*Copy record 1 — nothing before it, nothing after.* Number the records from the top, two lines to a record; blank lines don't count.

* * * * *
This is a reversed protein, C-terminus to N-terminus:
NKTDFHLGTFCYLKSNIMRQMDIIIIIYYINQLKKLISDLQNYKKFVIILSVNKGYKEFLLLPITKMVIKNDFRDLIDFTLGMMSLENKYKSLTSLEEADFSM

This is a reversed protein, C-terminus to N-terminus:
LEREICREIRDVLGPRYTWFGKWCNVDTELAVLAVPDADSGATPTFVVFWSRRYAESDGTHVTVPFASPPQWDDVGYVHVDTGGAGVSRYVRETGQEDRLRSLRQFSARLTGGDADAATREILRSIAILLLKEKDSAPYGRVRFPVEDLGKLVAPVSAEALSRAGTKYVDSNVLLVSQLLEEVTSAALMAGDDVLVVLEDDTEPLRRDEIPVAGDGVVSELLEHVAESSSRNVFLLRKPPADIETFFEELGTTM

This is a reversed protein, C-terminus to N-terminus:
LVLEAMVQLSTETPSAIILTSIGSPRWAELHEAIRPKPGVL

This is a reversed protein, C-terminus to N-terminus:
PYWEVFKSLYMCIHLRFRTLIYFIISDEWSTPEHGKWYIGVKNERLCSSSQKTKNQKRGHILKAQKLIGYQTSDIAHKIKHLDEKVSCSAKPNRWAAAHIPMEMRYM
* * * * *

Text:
This is a reversed protein, C-terminus to N-terminus:
NKTDFHLGTFCYLKSNIMRQMDIIIIIYYINQLKKLISDLQNYKKFVIILSVNKGYKEFLLLPITKMVIKNDFRDLIDFTLGMMSLENKYKSLTSLEEADFSM